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Strongly correlated materials hold out a promise of serving as the foundation of revolutionary technologies ranging from energy transmission systems to superior thermoelectric devices. But understanding the properties and functionalities of these materials is difficult as standard analytical tools are not well suited to their study. What is needed is a tool by which a user can rapidly and easily characterize strongly correlated materials and so reveal their underlying behavior. The primary goal of this center is to produce such a tool in the form of a suite of software termed Comsuite.

comscope scope illustration

This tool will allow users to characterize materials using dynamic mean field theory (DMFT) with first principles input which has already been proven as a technique to describe material properties in strongly correlated systems. But its significant learning curve has limited its use to a select few. Comsuite will eliminate this barrier allowing scientists working on strongly correlated systems to theoretically characterize these systems and permit strongly correlated material design to flourish.  Our aim is to produce a tool that is simple enough in concept that a non-expert user will be able to employ it.

As part of the development of Comsuite, we are testing the predictions of our codes against experimental measurements carried out on strongly correlated systems both at the National Synchrotron Light Source II as well as in the laboratories of the team members in the Condensed Matter and Materials Science Division at BNL and the Chemistry Department at Rutgers University. In addition, we are tailoring our software to the rapid developments taking place in high performance computation. We are working to have our codes run on current petascale machines as well as their future exascale replacements.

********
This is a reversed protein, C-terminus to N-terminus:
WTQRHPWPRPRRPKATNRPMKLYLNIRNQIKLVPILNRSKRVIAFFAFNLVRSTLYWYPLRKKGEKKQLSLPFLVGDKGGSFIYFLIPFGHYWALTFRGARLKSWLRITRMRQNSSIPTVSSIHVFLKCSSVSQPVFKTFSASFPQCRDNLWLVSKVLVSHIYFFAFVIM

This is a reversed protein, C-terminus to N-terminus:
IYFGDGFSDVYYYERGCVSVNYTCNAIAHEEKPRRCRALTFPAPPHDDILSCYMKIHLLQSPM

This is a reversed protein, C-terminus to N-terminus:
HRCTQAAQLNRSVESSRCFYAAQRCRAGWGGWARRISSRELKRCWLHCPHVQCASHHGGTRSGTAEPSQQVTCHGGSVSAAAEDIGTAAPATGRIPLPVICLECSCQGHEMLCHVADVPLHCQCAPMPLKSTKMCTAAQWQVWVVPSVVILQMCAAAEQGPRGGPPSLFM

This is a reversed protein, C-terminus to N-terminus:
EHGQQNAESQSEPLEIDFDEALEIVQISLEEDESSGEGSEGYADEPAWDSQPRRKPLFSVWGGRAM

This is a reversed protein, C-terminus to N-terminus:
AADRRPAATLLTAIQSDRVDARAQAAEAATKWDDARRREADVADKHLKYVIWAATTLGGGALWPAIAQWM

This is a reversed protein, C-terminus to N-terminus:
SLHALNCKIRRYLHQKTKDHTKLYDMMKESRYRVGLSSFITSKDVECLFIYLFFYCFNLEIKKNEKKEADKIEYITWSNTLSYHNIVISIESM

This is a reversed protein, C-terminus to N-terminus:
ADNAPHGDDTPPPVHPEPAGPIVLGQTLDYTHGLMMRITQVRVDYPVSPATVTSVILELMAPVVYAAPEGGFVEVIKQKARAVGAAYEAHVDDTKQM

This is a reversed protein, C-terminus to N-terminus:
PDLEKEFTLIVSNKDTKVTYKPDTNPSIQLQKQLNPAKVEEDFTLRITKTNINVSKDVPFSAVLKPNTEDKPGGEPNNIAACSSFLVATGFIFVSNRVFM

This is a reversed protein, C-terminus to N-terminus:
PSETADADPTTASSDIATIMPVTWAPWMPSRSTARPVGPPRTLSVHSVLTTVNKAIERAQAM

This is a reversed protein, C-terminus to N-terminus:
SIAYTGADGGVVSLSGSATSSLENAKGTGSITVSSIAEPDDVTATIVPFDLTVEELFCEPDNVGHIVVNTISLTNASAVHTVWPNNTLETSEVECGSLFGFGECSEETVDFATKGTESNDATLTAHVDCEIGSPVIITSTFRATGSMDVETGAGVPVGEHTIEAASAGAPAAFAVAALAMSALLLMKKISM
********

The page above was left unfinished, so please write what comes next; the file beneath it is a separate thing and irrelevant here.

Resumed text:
While the development of Comsuite is our primary goal, we also pursue research projects aimed at advancing the state of the art in DMFT. These include both a material design project to find better thermoelectrics and using DMFT to enable multiscale modeling.


We view Comsuite as offering a paradigm shift in the science of strongly correlated materials. We envision our codes as becoming a standard tool through which one can design strongly correlated materials with useful functionalities, very much like density functional theory is being used extremely successfully to predict properties of weakly correlated materials.

In the longer term, we aim to create a permanent home at Brookhaven National Laboratory (BNL) for the software tools that Comscope scientists are currently developing. At BNL Comsuite will be housed, maintained, and supported. Furthermore, we envision it becoming a standard tool for scientists visiting the BNL National Synchrotron Light Source II (NSLS-II). In our conception, visiting scientists will not only obtain data from the NSLS-II’s beamlines, but complementary theoretical analysis provided by our suite of codes.